2. The Emperor may delegate the performance of his acts in matters of state as may be provided by law.
Article 5
When, in accordance with the Imperial House Law, a Regency is established, the Regent shall perform his acts in matters of state in the Emperor's name. In this case, paragraph one of the preceding article will be applicable.
Article 6
  1. The Emperor shall appoint the Prime Minister as designated by the Diet.
  2. The Emperor shall appoint the Chief Judge of the Supreme Court as designated by the Cabinet.
Article 7
The Emperor, with the advice and approval of the Cabinet, shall perform the following acts in matters of state on behalf of the people:
  1. Promulgation of amendments of the constitution, laws, cabinet orders and treaties.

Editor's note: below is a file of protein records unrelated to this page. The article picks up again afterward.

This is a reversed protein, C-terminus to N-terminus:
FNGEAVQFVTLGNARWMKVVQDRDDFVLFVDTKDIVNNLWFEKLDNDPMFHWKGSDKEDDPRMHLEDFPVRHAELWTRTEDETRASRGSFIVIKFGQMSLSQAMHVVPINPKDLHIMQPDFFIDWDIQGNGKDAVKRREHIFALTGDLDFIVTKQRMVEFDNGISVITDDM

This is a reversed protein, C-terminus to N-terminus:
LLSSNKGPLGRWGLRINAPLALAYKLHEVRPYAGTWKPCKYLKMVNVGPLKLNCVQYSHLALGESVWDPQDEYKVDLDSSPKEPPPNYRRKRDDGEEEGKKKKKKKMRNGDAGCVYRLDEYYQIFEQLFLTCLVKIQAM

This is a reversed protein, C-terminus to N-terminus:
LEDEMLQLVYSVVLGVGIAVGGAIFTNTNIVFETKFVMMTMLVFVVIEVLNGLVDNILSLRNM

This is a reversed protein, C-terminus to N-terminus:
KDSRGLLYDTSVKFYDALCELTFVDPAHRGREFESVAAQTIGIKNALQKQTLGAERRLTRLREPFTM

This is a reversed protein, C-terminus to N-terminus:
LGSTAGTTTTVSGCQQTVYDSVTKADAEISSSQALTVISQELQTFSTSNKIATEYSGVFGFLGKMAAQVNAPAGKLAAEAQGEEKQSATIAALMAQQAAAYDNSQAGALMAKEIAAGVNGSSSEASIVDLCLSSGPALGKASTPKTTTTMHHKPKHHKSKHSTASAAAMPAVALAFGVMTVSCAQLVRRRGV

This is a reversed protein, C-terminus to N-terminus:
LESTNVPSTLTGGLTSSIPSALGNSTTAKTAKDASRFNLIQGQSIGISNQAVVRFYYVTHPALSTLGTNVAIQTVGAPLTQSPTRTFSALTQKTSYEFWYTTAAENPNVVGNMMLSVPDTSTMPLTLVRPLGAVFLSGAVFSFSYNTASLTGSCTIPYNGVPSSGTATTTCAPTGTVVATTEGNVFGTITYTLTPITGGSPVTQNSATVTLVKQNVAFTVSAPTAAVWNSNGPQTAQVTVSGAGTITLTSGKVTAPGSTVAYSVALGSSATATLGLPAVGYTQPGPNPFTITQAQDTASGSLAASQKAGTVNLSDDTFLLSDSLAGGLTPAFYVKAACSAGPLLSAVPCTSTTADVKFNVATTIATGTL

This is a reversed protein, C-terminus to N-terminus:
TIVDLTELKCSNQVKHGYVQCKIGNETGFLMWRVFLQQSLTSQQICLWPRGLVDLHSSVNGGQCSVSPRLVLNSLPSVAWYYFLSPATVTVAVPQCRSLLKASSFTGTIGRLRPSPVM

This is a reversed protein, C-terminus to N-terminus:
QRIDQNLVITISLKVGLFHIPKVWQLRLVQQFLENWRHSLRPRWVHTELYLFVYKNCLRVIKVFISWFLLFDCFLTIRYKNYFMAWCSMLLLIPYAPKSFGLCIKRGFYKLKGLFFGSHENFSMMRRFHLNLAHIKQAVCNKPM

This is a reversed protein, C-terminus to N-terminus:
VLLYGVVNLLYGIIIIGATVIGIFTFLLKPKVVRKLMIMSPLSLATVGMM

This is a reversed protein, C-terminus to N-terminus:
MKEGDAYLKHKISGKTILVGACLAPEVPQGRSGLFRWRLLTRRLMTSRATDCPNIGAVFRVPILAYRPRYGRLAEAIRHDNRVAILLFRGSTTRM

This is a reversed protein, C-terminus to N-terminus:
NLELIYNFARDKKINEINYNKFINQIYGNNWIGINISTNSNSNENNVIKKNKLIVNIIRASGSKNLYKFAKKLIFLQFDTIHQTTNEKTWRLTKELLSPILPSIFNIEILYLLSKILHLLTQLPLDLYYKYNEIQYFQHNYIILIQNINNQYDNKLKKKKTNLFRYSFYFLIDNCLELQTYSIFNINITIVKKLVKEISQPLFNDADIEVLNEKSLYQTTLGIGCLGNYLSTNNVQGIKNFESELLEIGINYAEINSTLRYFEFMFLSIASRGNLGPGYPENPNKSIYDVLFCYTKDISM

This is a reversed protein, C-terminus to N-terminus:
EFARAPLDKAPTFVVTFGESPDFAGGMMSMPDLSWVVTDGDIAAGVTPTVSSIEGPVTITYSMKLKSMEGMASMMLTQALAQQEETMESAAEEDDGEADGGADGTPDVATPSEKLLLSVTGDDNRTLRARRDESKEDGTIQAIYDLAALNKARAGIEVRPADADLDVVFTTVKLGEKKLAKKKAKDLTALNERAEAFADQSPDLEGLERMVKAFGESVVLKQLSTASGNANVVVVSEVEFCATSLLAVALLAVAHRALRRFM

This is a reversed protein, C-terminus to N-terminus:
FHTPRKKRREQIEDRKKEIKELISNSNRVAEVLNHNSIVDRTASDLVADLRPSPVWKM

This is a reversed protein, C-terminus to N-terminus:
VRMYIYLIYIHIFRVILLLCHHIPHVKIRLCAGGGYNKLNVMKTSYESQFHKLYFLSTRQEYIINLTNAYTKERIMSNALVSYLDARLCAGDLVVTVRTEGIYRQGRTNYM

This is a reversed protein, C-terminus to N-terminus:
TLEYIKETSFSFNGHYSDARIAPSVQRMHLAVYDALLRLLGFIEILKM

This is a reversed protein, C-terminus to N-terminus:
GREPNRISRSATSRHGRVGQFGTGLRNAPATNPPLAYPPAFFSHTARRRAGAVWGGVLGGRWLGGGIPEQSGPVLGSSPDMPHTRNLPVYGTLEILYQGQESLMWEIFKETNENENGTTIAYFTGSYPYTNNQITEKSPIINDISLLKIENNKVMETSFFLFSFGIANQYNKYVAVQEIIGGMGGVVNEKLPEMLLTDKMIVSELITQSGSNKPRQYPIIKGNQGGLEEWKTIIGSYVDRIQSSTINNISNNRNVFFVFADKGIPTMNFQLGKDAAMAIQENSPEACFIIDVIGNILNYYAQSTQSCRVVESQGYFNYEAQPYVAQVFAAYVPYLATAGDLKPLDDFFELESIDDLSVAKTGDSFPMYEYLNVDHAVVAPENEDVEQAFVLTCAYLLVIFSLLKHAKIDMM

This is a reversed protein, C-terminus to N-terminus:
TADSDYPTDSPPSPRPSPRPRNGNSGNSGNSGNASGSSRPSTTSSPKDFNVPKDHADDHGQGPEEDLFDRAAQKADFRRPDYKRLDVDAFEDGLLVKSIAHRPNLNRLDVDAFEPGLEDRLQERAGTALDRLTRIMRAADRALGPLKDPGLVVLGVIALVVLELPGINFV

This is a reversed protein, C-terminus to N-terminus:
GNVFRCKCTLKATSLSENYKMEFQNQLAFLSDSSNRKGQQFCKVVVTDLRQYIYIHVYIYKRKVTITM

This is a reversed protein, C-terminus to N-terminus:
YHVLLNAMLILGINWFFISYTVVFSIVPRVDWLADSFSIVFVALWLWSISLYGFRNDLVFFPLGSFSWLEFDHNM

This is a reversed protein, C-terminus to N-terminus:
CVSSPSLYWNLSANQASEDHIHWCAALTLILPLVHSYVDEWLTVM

2. Convocation of the Diet.
  3. Dissolution of the House of Representatives.
  4. Proclamation of general election of members of the Diet.
  5. Attestation of the appointment and dismissal of Ministers of State and other officials as provided for by law, and of full powers and credentials of Ambassadors and Ministers.
  6. Attestation of general and special amnesty, commutation of punishment, reprieve, and restoration of rights.
  7. Awarding of honors.
  8. Attestation of instruments of ratification and other diplomatic documents as provided for by law.
  9. Receiving foreign ambassadors and ministers.
  10. Performance of ceremonial functions.
Article 8
No property can be given to, or received by, the Imperial House, nor can any gifts be made therefrom, without the authorization of the Diet.